Jodie — that’s definitely a possibility, and thanks for reminding me of it. I haven’t pursued that option very much, but it sounds like a lot of fun, if I found the right people to race with!
Debby — I agree that group riding can be way too competitive sometimes, with the wrong group. I think it’s very important to know something about the group you’re riding with, so you can guard against that sort of thing. I’ve tried to get better about not caring if other people want to get competitive — that only works if we play along, right?
Bloglily — yeah, I need to think about what’s fun and use that as a guide. Although it’s complicated when races are both fun and difficult — or difficult at first and fun later, once I’m in the middle of it. Great idea about working with a partner — I should get Hobgoblin to work with me.
Stefanie — well, Hobgoblin and I went to yoga class today, which is a start; it’s not totally focused on core strength, but it helps, and we can probably drag each other to class regularly. And yeah, taking it easier early on might help — at least keeping my expectations low and not worrying about making decisions right away.
Danielle — amen about the weather! Yeah, doing a triathlon would be really cool, and I still may do it, who knows? I suppose I should be glad to have lots of possibilities out there instead of feeling like I don’t have any options. It would be much worse not to be able to train at all.
Kellyv45 — how interesting to hear your story. I can definitely see that intense training would lead to burnout. Perhaps I’m fortunate in my inability to train that intensely — I need lots and lots of time for reading, which helps to keep me balanced! It’s great that you found a way to enjoy your various sports again. The long distance events you do sound great! And no, I haven’t read Outliers. Something I should look for?
I don’t blame you a bit: core exercises? Ugh! I can’t bring myself to so much as lift a finger, if it isn’t something fun. That bike ride, mud and all, sounds like fun, though (if I were in the bike-riding shape to do 50 miles).
I was hoping to find this cross-posted over at the sleepy training blog–it’s seems like a better venue for a quick pep talk. Seems like you’ve got some winter fitness blues going on, which will get better when the snow starts melting and the sun is shining. But the false beat I find in your argument is when you say that “only if I’m running does it make sense to me to swim.” How so? It seemed like you were making fantastic progress in swimming, which seems like it should be its own cross-training reward, and a way to get fit and stronger even while you can’t run–especially when it’s snowy and muddy and cold and crappy outside. Between the bike and swimming you have two great (fun and rewarding) activities, and the running will come along when it’s time.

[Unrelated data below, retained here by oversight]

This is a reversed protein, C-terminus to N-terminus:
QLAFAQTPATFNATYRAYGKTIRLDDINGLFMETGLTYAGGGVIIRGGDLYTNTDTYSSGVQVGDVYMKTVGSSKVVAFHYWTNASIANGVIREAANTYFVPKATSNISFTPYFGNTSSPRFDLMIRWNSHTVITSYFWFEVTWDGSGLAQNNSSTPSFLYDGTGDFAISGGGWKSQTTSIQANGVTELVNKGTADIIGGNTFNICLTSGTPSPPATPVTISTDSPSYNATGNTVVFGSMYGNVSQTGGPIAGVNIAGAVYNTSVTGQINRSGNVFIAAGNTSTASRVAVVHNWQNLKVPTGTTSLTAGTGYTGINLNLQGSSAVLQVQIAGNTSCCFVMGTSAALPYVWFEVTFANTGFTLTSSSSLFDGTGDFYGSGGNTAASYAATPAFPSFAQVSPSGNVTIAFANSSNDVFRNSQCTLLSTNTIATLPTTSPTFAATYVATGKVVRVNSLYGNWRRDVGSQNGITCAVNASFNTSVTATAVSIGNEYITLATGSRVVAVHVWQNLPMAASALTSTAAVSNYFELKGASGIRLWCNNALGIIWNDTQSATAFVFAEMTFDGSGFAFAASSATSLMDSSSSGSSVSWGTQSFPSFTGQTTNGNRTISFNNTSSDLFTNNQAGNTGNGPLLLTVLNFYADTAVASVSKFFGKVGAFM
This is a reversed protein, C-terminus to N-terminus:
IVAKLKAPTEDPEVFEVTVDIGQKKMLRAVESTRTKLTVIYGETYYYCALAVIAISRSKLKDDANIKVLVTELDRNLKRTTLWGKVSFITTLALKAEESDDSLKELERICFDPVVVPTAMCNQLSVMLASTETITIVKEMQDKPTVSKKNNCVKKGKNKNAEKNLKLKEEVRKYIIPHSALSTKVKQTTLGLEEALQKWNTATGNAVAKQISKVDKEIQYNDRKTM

Swimming is also good for the core strength (and upper body)–especially if you’re doing something else that helps you focus on your core. I find that trying to do core exercises on my own is impossible. They’re just no fun, very difficult to keep up. Yoga is a little easier to do on your own. But I would do nothing (core philosophy) if it wasn’t for classes. Pilates mat classes are the best, yoga classes are good but you don’t get the same focus on the core. But trying to do it on your own is virtually impossible, and you shouldn’t beat yourself up about it. The key is to figure out a plan, which you did, and you just have to get your momentum back. Your training blog records of your progress in the pool were inspiring, and you shouldn’t let a running tweak cut that off.
“Do nothing” applies to the decision process about your competitions this year. There is a big gray area between all three of your options, and you seem extremely ambivalent about pushing through on #2 again when already you know the season and the races so well. The “recreation” in #3 is the key, and should apply to both #1 and #2 somehow–have fun!